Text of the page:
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The Impact of Eruption Source Parameter Uncertainties on Ash Dispersion Forecasts During Explosive Volcanic Eruptions

The Impact of Eruption Source Parameter Uncertainties on Ash Dispersion Forecasts During Explosive Volcanic Eruptions


Title: The Impact of Eruption Source Parameter Uncertainties on Ash Dispersion Forecasts During Explosive Volcanic Eruptions
Author: Dioguardi, Fabio
Beckett, Frances
Dürig, Tobias   orcid.org/0000-0002-7453-4369
Stevenson, John   orcid.org/0000-0002-2245-1334
Date: 2020-08-31
Language: English
Scope: e2020JD032717
University/Institute: Háskóli Íslands
University of Iceland
School: Verkfræði- og náttúruvísindasvið (HÍ)
School of Engineering and Natural Sciences (UI)
Department: Jarðvísindastofnun (HÍ)
Institute of Earth Sciences (UI)
Series: Journal of Geophysical Research: Atmospheres;125(17)
ISSN: 2169-897X
2169-8996 (eISSN)
DOI: 10.1029/2020JD032717
Subject: Buoyant plume models; Dispersion modeling; Eruption source parameters; Explosive volcanic eruptions; Volcanic ash; Sprengigos; Aska; Spálíkön
URI: https://hdl.handle.net/20.500.11815/2198

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Citation:

Dioguardi, F., Beckett, F., Dürig, T., & Stevenson, J. A. (2020). The impact of eruption source parameter uncertainties on ash dispersion forecasts during explosive volcanic eruptions. Journal of Geophysical Research: Atmospheres, 125, e2020JD032717. https://doi.org/10.1029/2020JD032717

Abstract:

Volcanic ash in the atmosphere is a hazard to aviation. To predict which areas of airspace are most likely to be affected by the presence of ash, Volcanic Ash Advisory Centers (VAACs) use observations and atmospheric dispersion models. These models are initialized with, among other parameters, a mass eruption rate (MER), which quantifies the emission rate into the atmosphere at the source. This influences the predicted spatial–temporal evolution and concentration of the ash cloud. Different models are available to estimate MER from the volcanic plume height and some models also include the weather conditions (e.g., wind speed). The REFIR software tool uses time-series of plume height estimated from observations and weather data to provide estimates of MER through time. Here we present an updated version of REFIR that can now be used also to calculate MER for past eruptions and produce output parameters in a format suitable for use with the NAME dispersion model (UK Met Office—London VAAC). We also investigate how uncertainty in input parameters is propagated through to dispersion model output. Our results show that a +/−1 km uncertainty on a 6 km high plume can result in the affected area ranging by a factor of three between the minimum and maximum estimates. Additionally, we show that using wind-affected plume models results in affected areas that are five times larger than using no-wind-affected models. This demonstrates the sensitivity of MER to the type of plume model chosen (no-wind- vs. wind-affected).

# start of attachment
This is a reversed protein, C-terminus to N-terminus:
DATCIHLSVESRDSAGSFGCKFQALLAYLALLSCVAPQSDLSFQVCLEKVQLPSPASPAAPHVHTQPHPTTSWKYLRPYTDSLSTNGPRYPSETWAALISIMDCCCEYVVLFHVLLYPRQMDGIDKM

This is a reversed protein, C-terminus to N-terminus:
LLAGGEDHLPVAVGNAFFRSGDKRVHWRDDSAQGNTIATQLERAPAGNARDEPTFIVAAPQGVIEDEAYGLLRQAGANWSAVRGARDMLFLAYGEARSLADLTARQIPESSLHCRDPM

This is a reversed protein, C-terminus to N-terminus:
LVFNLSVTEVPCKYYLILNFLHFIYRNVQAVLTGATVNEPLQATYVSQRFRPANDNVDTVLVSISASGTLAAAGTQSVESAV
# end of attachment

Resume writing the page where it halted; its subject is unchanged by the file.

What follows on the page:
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This is an open access article under the terms of the Creative Commons Attribution License, which permits use, distribution and reproduction in any medium, provided the original work is properly cited.

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